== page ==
Improving GCSE results by focusing on literacy
Pendle Vale College, Nelson, Lancashire
When we first implemented Accelerated Reader, we were looking to focus more heavily on reading and literacy, and felt that the programme would give us the means to track reading and ensure that books being taken out were actually being read and understood.
As part of our push towards literacy, we have a ‘books-in-bags’ policy. Every student is expected to carry a reading book with them at all times, just like any other piece of vital school equipment. This also means that, even in lessons outside of English, if a student finishes early then their teacher can tell them to take out their book and read. We also schedule 10 minutes of independent reading time at the start of every English lesson, and in form time every morning. We also make sure to share Accelerated Reader data with form tutors every week. They then know about students’ targets, who’s reading and who isn’t, and can then work with these students during form time.
“Our best results ever!”
Last year, the first Year 7 group to participate in Accelerated Reader when we first brought it in completed their GCSEs. We achieved our strongest results ever, and definitely feel that Accelerated Reader contributed.
We’ve seen big improvements in reading for enjoyment with the programme. Boys in particular are very much on board with the programme now, many of whom would not normally be reading given the choice. We in the library do tend to read a lot of the books as well, and are able to have meaningful discussions with students, and recommend books, as a result. Students often come to us and tell them how much they like a book they are reading, and we hear cheers when they get 100% on the quiz of a book they’ve enjoyed.
We use a lot of incentives, based on Accelerated Reader data and milestones, to encourage reading further. When a student achieves 90 or 100% in a quiz 16 times, they receive merits. When they hit their target, we send a congratulatory text to their parents at home. We hold termly raffle draws for students achieving 90 and 100%, featuring seasonal prizes. We have a word millionaire club, and children reaching a million words receive badges, certificates and a ‘jump the lunch queue’ pass. We hold achievement assemblies, and recognise students’ accomplishments with book tokens, books and e-readers. We’re currently running an initiative called ‘Around the World in 80 Books’. We label selected books, and when students read them and get over 80% in their quiz they receive merits and prizes.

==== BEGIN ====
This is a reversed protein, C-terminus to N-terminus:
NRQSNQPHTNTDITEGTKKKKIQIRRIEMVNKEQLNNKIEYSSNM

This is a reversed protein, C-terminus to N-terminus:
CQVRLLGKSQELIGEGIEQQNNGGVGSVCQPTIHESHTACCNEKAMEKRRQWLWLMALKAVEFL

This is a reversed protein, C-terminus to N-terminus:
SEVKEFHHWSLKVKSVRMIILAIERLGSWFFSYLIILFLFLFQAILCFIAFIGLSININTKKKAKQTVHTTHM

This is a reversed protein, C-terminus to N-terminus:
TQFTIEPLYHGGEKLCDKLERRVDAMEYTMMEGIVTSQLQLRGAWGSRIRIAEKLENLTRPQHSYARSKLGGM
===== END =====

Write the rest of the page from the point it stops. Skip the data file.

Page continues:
It’s well known that students often don’t keep up with their reading as they move from KS2 to KS3. Because we’ve made reading so prominent, with the Head stating that 30 minutes of home reading is expected every day, and by focusing on establishing reading as a habit, we’ve made sure that when they get to KS4 they aren’t making up for three years of lost reading.
Closely monitoring student progress
We regularly check Student Records within Accelerated Reader. We can see what books they are reading, what level they are reading at and how they are performing with quizzes. If any concerns emerge we can then flag these up with teachers to be addressed in class.
We make use of Renaissance Star Reading™ alongside Accelerated Reader, which we administer every term. We frequently use the growth report within Star, which breaks down the progress each student has made between tests. We share it regularly with teachers, and it’s used at parents’ evenings to discuss student progress. If we notice students making poor growth, we can look at their recent test results in more detail in other reports and look at their Accelerated Reader data. We can then pinpoint the reason they aren’t making expected progress – if for instance they’re rushing the Star test, or are reading books below their level.
Emboldening reading in school
We have so many reading success stories now. One of our Year 8 students has read over 10 million words this year, we have over 90 word millionaires and KS3 have read over 10,000 books this year! Parents mention how surprised they were when they noticed their child had taken up reading again. They’ve become much more confident with reading. Students are more willing to read out loud in lessons; everyone is reading and everyone has a book in their bag, so there’s no stigma around reading and no-one is picked on. A lot of the initiatives we’re running, like Around the World in 80 Books, are encouraging them to read out of their comfort zone and try harder and longer books – which we want to continue long into the future.
|Talking Points||GCSE preparation, Incentives, Parents, Progress monitoring, Word Millionaires|